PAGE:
Distance covered today: 112 Km, cumulative: 320 Km

permalink written by  John and Claud on January 24, 2007 from Ruawai, New Zealand
from the travel blog: Cape Reinga to Bluff
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Day 4: Ruawai to Orewa

Orewa, New Zealand

I leave Ruawai early and head down to Brynderwyn to join SHW1. There is nowhere for breakfast in Ruawai (beacuse it is Sunday morning), so I stop after 20 miles at a dairy, where breakfast consists of a 6-pack of "Le Snack" biscuits and cream cheese, two white peaches, and a banana.

Hilly roads continue but I get a tail wind and make good progress to Wellsford, where some scrambled eggs and toast strengthen the legs for the afternoon's ride. Just as well, as after Wellsford, there is "The Dome" a brute of a hill.

This road has fast and heavy traffic, but there is reassurance at the roadside. Getting closer to the North of Auckand, I encounter huge hills on the coast road, up over giant headlands. So, after 136Kms, I call it a day and book into a cabin at the "Top Ten" beachside campsite.

Claud takes a candid photo of me as I check out the next day's route, while reclining in my silk sleeping bag inner.

Distance today: 136 Km, cumulative: 456 Km

permalink written by  John and Claud on January 25, 2007 from Orewa, New Zealand
from the travel blog: Cape Reinga to Bluff
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Day 5: Orewa to Pukakohe

Orewa, New Zealand

Today was not a great day! I felt very tired after yesterday's long run. The first part was driving into Northern suburbs of Auckland. I got lost in Albany and had to backtrack up a giant hill (very bad news psychologically).

When I stopped to ask for directions to the Devonport ferry, my sunglasses fell into the gutter and bounced down a storm drain hole!! The lady shopper I was talking to exclaimed "Oh dear, that drain goes all the way to the beach!"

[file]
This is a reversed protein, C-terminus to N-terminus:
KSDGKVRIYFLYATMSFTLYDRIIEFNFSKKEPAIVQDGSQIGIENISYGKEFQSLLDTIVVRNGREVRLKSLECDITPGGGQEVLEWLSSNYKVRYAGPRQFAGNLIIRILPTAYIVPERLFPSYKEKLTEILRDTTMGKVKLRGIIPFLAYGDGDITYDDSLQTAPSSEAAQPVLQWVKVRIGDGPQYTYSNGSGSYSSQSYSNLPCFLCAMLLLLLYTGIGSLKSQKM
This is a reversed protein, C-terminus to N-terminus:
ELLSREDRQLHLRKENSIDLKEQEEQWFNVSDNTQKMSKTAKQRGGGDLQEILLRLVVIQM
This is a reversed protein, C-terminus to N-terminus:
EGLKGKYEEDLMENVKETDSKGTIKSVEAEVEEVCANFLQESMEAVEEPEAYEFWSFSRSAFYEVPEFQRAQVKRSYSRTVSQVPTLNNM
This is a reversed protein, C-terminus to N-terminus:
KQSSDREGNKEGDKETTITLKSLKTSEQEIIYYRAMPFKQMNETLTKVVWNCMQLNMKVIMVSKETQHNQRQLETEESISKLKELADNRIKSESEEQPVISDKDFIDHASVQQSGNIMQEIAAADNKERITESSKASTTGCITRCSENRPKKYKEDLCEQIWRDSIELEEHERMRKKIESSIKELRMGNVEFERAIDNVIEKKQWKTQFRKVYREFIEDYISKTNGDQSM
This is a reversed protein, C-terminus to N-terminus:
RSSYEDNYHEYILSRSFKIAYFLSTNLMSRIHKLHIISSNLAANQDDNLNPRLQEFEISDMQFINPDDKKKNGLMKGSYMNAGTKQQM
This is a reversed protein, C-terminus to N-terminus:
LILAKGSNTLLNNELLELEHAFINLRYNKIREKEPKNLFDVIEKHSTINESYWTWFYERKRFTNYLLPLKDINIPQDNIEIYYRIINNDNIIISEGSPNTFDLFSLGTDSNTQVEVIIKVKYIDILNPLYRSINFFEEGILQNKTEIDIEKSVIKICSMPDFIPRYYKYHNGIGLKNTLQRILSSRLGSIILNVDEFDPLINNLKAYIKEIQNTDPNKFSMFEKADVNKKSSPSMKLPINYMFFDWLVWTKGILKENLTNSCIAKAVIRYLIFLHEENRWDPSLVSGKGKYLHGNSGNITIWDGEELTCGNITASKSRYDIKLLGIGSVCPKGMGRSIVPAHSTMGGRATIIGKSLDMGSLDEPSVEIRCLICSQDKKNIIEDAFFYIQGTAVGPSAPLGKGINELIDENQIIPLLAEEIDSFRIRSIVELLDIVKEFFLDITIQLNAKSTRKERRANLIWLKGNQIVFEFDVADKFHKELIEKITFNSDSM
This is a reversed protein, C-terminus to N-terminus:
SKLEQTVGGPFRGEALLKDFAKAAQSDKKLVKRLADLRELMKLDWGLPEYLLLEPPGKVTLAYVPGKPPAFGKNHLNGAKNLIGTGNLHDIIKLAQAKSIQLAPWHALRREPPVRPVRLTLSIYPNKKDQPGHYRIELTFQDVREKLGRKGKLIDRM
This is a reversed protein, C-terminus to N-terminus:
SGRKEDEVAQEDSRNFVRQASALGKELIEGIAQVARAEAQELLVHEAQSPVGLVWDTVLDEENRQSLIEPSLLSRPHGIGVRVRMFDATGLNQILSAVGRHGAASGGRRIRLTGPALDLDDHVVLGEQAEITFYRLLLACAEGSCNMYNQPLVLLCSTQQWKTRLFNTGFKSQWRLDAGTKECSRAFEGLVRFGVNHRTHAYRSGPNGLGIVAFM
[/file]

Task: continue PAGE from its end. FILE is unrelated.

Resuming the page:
I could see a little ledge down the hole, so I reached my arm down, getting it completely black with oil and muck, I rustled around in the leaves on the ledge, until I fancied that there was something else rustling about there too, so I quickly withdrew and went to buy a replacement pair of sunglasses!

The ferry was fun, crossing into Auckland. Amazingly, I was the last person to board again! The ferry had a bike rack and Claud got to hobnob with some of the local ATBs.

The run South from Auckland was then a nightmare of traffic lights and suburban and industrial squalor, through mangy Manuka, poxy Papakanu and dreary Drury.

Eventually I got lost from the HW1 route and found myself in Pukakohe, where I booked into a motel for the night. To pronounce Pukakohe correctly, you have to use very short vowels: pu-ka-ko-he. But the ladies at the information centre say the locals call it "pookakoey", or even "pookie".

Distance today: 104 Km, cumulative: 560 Km

permalink written by  John and Claud on January 25, 2007 from Orewa, New Zealand
from the travel blog: Cape Reinga to Bluff
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Day 6: Pukakohe to Putaruru

Hamilton, New Zealand

"You can go up the hill and through Bombay, or you could just join the Expressway here!", said the lady at the BP garage. "Bombay is a nice little place that........". But her words tailed off, as she realised that the strange English cyclist had already gone, his chubby little white legs pumping away down the Expressway in the direction of Hamilton, with a blessed tail wind behind him!

Not fantastic scenery today and rather grey and misty, but I covered 55 miles in 3 hours cycling, by quarter to 12:00. After a long stop in Hamilton, I then cover another 40 miles in three hours, reaching the small town of Putaruru. Check into a huge old rambling and characterful hotel, the Putaruru Hotel.

I am shown around by the hotel's cook, Arthur, and later join him and some of his pals, including Pogo and Lido, for a really nice time in the bar. When I mention that I need to eat, Arthur escorts me to the kitchen and insists that I have his own dinner!! He assures me that, now he has started drinking for the evening, the dinner will otherwise go uneaten. Whatever, I woolfed down Arthur's pie, peas and mash with relish! Thank you Arthur. And thanks Pogo and Lido, too, for advice on the route! it was a pleasure to meet you all and I hope to see you on the way back! (Would you believe that New Zealand won that match in the end!!).